The most important charts in health and social care

A few days ago I posted a pic from some analysis done in Sheffield with the bold strap line of “second most important chart in contemporary health care”

Whether it IS indeed the second, third or most is probably immaterial

I was then asked for my view on the most. Others then suggested others. It’s probably impossible to suggest a “single”

Here are a few

Let me have others and I will add them to this top of the pops

Here is my take. With a line or two on each

1) the jaws of doom

This is from the Scottish Deep End crew.

Demonstrates the relatively flat shape of the curve of funding per capita in primary care with steep slope of need. Important if you are making a case for equitable (not equal) distribution of resources.


The fall off in historic improvements in life expectancy

This is a HUGE deal. I and many others have blogged on this. The same is happening re healthy life expectancy.


Life expectancy and heathy life expectancy by deprivation decile

Note the differences of years not in good health comparing best and worst. This drives demand for services.


Healthy life expectancy split by deprivation


Multi morbidity prevalence by age and deprivation

Note the relatively big differences between best and worst in terms of % prevalence at a certain age. This chart at a stroke blows a significant hole in the “ageing population spells certain doom” hypothesis


This is, IMO, the most important.

Accept that my value judgement

The law of diminishing marginal returns is simple, yet mostly overlooked. Meanwhile harm goes up linearly.


The graph of doom. All consuming if you are working in social care. Money in vs demand.


Healthcare costs across lifecourse (CHE)

Note the gradient in cost across social divides


Chris Bentley’s inverse care map



Underscoring the importance of mental health. Writ large.

And taking a longer term (though it is a very immediate and here and now issue) and global AND local issue

Policy thresholds in mitigation


This is what #northernpowerhouse should be there to fix! There was no North/South divide in mortality until 1995 and look at it now @michaelmarmot


@felly500 on the subject of the most important charts – Y6 boys obesity trend across 10 years of the NCMP by deprivation quintile. From @PHE_uk @PHE_obesity. Frightening – #inequality widening all the time.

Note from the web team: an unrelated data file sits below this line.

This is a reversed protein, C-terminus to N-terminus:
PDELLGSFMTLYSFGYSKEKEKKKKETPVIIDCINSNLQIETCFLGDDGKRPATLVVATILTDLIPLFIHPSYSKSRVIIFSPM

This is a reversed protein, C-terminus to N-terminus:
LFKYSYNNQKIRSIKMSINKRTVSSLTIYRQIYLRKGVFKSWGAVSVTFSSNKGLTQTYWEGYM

All the more reason for way upstream interventions

Unlikely to be a problem solved by service offer one person at a time, depth of coverage, effectiveness of intervention in toxic environment


Another @MichaelMarmot one – highlighting just how early in a child’s life inequalities in outcomes are seen

What are your favourites.

I’ll add to this as they come


  1. Hello Greg-fantastic slide set! John Middleton has suggested you might be interested in an old Liam Donaldson one from his 2001 Annual report which I still use in my inequality lectures. Shows that region of residence makes no difference in male mortality (1991-93) for the affluent but a huge difference for the deprived with a marked North-South gradient that simply can’t be explained by ‘behaviours’. Liam explicitly recognised environmental quality as a plausible factor as has Marmot in his subsequent analyses which show these differences have persisted. The harms of employment in the old ‘dirty’ industries have long been accepted but it is so disappointing that the subsequent impact of long term unemployment in many areas following their closure in the 80s/90s as well as the continuing impact of their contaminative legacy on subsequent generations hasn’t had a higher profile nationally. Might be interesting in relation to slide 11


      1. hello Greg-attached. If you follow the link to the UK Govt Web Archive you can access the report

        patrick Dr Patrick Saunders FRCP FFPH Director carolan57 Ltd Visiting Professor of Public Health University of Staffordshire Associate Director of WHO Collaborating Centre


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